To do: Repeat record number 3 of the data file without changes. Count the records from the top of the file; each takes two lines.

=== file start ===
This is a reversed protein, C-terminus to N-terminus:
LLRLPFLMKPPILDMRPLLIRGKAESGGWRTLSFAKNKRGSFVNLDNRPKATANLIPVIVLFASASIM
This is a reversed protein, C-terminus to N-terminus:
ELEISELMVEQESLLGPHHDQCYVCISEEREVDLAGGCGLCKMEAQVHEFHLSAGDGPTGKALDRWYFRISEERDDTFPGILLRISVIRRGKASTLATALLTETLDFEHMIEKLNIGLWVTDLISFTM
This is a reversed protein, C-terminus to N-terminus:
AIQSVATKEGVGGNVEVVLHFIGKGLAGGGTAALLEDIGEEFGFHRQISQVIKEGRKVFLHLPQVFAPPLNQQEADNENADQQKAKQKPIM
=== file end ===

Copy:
This is a reversed protein, C-terminus to N-terminus:
AIQSVATKEGVGGNVEVVLHFIGKGLAGGGTAALLEDIGEEFGFHRQISQVIKEGRKVFLHLPQVFAPPLNQQEADNENADQQKAKQKPIM